Obama says 'Pass this jobs bill.' But what's actually in the bill?
There's a lot in President Obama's 200-page bill for Congress and the public to chew over. Here's a look at the main points in Obama's American Jobs Act.
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• Business tax cuts. Obama would give a partial payroll tax cut to all employers, with the benefits targeted especially toward small businesses, for next year. He also proposes a complete payroll tax holiday for new jobs or wage increases. The overall cost: $65 billion.Skip to next paragraph
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• "100 percent expensing." This $5 billion proposal would be a one-year spur for businesses to make investments, by allowing them to quickly deduct the full value of spending on facilities or equipment.
Investments and aid to states
• Aid to states. Obama would devote $35 billion to aid designed to prevent layoffs at schools, police stations, and fire departments where local governments face budget shortfalls.
• Infrastructure spending. The bill includes $50 billion for repairing highways, airports, and urban transit systems. About $4 billion of the money would go toward high-speed rail.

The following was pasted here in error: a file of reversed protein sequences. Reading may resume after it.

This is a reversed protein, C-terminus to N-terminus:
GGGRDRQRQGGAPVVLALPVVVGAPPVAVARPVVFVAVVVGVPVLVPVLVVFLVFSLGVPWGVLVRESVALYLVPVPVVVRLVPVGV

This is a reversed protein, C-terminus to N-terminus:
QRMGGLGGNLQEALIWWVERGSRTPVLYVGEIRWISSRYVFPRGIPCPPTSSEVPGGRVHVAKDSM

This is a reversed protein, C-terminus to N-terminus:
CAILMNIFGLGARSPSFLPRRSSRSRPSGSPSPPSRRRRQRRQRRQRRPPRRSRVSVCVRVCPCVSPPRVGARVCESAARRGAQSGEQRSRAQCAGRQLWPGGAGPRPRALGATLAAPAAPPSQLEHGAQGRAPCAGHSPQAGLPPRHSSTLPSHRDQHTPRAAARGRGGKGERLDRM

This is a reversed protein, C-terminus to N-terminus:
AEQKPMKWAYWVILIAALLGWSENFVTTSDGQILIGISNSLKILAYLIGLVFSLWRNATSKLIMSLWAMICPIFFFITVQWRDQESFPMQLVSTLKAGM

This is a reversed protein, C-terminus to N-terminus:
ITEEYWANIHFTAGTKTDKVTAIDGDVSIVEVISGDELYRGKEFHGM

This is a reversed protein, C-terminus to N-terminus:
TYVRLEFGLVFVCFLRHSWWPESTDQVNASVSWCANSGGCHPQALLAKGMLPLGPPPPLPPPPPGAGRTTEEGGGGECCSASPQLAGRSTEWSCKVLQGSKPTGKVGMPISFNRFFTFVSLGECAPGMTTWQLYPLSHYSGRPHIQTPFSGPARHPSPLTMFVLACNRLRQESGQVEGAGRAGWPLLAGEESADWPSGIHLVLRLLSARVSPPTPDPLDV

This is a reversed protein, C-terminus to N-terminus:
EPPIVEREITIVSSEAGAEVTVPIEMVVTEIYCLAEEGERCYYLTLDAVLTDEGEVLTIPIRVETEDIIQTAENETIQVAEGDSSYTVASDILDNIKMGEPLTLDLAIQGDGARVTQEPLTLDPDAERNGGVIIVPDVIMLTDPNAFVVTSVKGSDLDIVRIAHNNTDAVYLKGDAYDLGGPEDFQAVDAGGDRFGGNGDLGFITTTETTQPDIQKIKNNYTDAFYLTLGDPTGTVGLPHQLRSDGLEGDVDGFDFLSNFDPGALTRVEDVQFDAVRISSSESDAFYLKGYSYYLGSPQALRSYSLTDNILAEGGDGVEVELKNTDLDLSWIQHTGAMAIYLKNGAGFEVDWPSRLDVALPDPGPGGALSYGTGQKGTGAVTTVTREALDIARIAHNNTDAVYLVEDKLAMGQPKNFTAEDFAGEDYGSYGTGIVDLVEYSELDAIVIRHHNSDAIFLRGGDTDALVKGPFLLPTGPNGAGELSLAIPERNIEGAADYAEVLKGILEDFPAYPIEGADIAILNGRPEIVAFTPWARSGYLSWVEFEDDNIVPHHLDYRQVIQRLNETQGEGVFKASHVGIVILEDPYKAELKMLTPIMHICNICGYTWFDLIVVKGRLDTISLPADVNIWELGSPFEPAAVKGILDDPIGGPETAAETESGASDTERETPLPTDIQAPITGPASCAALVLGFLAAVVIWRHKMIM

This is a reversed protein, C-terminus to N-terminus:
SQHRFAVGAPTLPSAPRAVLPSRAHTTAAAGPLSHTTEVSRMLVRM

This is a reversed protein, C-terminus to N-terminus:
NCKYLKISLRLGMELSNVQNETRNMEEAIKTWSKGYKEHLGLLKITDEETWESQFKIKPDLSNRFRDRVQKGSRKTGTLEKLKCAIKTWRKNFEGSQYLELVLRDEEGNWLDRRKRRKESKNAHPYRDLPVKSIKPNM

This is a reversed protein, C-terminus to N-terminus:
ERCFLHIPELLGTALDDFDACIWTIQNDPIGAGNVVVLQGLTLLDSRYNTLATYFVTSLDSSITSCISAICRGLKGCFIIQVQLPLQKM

• A National Infrastructure Bank. This $10 billion effort would offer loans – up to no more than half a project's cost – to spur additional investments in transport, water, or energy systems. The money would partner with state or local government and private dollars.
• Public school modernization. Some $30 billion would go toward everything from repair and renovation to computer labs, with 40 percent of the funds "directed toward the 100 largest high-need public school districts," the White House says.
• "Project Rebuild." This would be a $15 billion effort to "repair and repurpose" homes and commercial buildings in communities hit hard hit by foreclosures and sagging property values. The goal would be to reduce blight and create construction jobs.
Extra help for the unemployed
• Unemployment insurance changes. Obama calls for $49 billion to prevent 6 million jobless Americans from losing unemployment insurance, and to make the UI system more flexible. Some UI money could go to employers for "work sharing" plans that prevent layoffs. And some money would go to state experiments such as "bridge to work" training programs.
• Tax credit for hiring the long-term unemployed. This credit of up to $4,000 per hire would cost an estimated $8 billion.
• Help for jobless veterans. A new "returning heroes" tax credit of up to $5,600 would encourage hiring of veterans who have been unemployed six months or longer. Obama also seeks to expand a similar "wounded warriors" credit for firms that hire vets who have service-connected disabilities.
• Jobs for teens and low-income workers. Some $5 billion would support summer and year-round jobs through a "pathways back to work fund."
• A ban on discrimination. Citing "recent reports [of] companies that are increasingly expressing preferences for applicants who already have a job," the White House proposal would make such a preference unlawful. The bill would prohibit "employers and employment agencies from disqualifying an individual from employment opportunities because of that individual’s status as unemployed."
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